By Krista Schwimmer
On a small lot next to the Bethel Tabernacle Church, corner of San Juan Avenue and 6th Street, there is now an ancient symbol marked on the earth itself. Found in a multitude of cultures as early as 4,000 years ago, this circular design invites you to pause, to look and to walk. With a symbolism that incorporates themes of life and death, inner revelations and communal gatherings, you could call it a thumbprint of the gods. Most people, however, call it a labyrinth.
Sometimes confused with a maze, a labyrinth is usually circular, with a unicursal path to the center. There is one way in and one way out, with no tricks or dead ends like a maze. In the 1990s, labyrinths became popular once more. Suddenly, people wanted to build them, walk them and talk about them. As a result, you can find them in churches, parks, hospitals and private homes either as permanent fixtures or portable art.
Who is behind the Oakwood labyrinth? The trail begins with Venice Public Art and its project called “The Venice Corner Ball Park Projects.” The goal of this project, according to VPA’s website, is to transform underutilized or blighted street corners in Venice into unique landscaped parks with sculptural seating. Lead artist to the Corner Ball Park Projects is Robin Murez, a Venice artist whose studio is right on Abbot Kinney Boulevard. The Oakwood Labyrinth Park is one of the parks in Venice that Robin is working on right now. It has the honor, however, of being the first completed one, with the Grand Opening day set for Saturday, May 1st, a day coinciding with International Labyrinth day.
Why a labyrinth there? Throughout time the labyrinth has meant different things to different people. In Scandinavian and Baltic cultures labyrinths were built next to the ocean. Wives would run them for their husbands at sea to bring them good fortune. The Hopi cultures associated them with new life and reincarnation. Christians placed them in churches such as Chartres, and saw them as part of pilgrimage. Many people today have embraced it as a symbol of the goddess. Seeing this association with the spiritual, Robin thought a labyrinth fit well next to the neighboring church.
Besides being spiritual, the park is also ecological in design. Five hundred cement cylinders, recycled from landfills, mark the circuits of the labyrinth. Newly-planted palm trees create a boundary between the church and a neighboring home. Community members are still donating drought-resistant plants to plant in the front of the church. Other modifications include an irrigation system, an overseeding of grass on the whole area, and the addition of thyme and chamomile in the labyrinth itself, creating a pleasing aroma for the walking pilgrim. Finally, a palos, a single concrete sphere encased in black and white marble, serves as both a unique marker for this location, as well as a place for a visitor to rest.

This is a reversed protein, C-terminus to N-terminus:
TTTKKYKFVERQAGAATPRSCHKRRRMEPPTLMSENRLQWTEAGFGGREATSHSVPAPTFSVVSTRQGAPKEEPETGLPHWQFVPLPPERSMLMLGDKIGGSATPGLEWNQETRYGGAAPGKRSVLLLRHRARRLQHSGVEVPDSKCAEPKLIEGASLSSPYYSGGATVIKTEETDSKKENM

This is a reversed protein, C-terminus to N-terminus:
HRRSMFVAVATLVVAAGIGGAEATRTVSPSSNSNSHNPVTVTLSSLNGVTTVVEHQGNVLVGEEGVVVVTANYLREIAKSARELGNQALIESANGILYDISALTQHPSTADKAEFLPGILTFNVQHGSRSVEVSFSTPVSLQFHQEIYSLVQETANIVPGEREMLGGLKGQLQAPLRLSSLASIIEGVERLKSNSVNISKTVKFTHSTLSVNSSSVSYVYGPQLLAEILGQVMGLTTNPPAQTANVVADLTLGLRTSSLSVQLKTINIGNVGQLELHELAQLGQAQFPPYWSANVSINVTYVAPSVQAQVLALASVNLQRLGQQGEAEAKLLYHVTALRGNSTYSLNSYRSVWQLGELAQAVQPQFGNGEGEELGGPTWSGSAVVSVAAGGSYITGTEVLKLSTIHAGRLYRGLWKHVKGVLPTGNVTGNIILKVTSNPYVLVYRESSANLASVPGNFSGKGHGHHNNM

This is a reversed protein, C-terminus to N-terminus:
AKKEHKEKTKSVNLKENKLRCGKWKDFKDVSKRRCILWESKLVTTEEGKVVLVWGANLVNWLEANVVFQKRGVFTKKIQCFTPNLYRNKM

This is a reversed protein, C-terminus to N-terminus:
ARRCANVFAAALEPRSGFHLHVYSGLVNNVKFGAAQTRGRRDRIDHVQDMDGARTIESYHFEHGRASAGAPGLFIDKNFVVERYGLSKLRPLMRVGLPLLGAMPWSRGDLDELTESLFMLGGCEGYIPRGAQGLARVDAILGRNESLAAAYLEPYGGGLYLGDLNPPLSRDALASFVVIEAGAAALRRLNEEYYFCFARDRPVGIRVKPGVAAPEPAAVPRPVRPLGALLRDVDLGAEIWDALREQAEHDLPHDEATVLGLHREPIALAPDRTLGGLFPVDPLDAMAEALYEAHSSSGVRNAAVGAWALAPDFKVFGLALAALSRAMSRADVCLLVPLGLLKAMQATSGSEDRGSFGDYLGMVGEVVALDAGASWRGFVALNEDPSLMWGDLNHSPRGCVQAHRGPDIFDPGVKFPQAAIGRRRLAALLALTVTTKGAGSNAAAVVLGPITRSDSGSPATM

The overall beautification also included repainting the outside of the Bethel Tabernacle church. The building dates from 1927. One member of this aging congregation recalls it was first a dance hall. It has been used as a church now for over 50 years. Fitting with the time period and the structure, the church has been painted in traditional, craftsmen style colors.
Past and present, labyrinths bring community together. So, how has Venice responded so far? Robin says that the project has met with tremendous support, both from Venice at large and the immediate community. The Reverend Harold Smith, Pastor for the neighboring Bethel Tabernacle Church, agrees. He says he is overwhelmed with enthusiasm already with the kind of attention and attraction that this has brought his church. There were a few congregation members who were uneasy about it at first, wondering if the labyrinth was a sort of cultural thing inviting idolatry. “What we don’t understand, we don’t always make room for,” the Pastor said. Once his people understood how the community wanted not only to put in the labyrinth, but help them with repairs the church has not been able to afford, the few uncertain members were also convinced of its benefit.
Some cultures believe it is possible to reconnect with those who have died by walking a labyrinth. Maybe that’s why Robin muses out loud about the Irving Tabor home right down the street. Once the home of Abbot Kinney himself, he bequeathed it to Irving Tabor, his art director, chauffeur and close friend. First located on 1 Grand Canal, (currently the Postal Annex), Tabor had to move the home to Oakwood because he was an African-American and was not welcomed in Abbot Kinney’s part of town.
Robin likes to think that Abbot himself would approve of not only the Oakwood Labyrinth Park, but the series of parks planned throughout the rest of Venice — like the in-grown maze, poetry corner, or sundial park – all still in the works. She sees them linked together, with people walking from place to place. Each park has its own palos. The Pastor sees the labyrinth as a chance for the community to rediscover a devout and enduring congregation. Whatever the future holds for the Oakwood labyrinth, there is little doubt that its creation and its birth already have brought the Venice community together.
C’mon out May 1, from 10 am to 5 pm, and join the community in celebrating the birth of the Oakwood Labyrinth Park.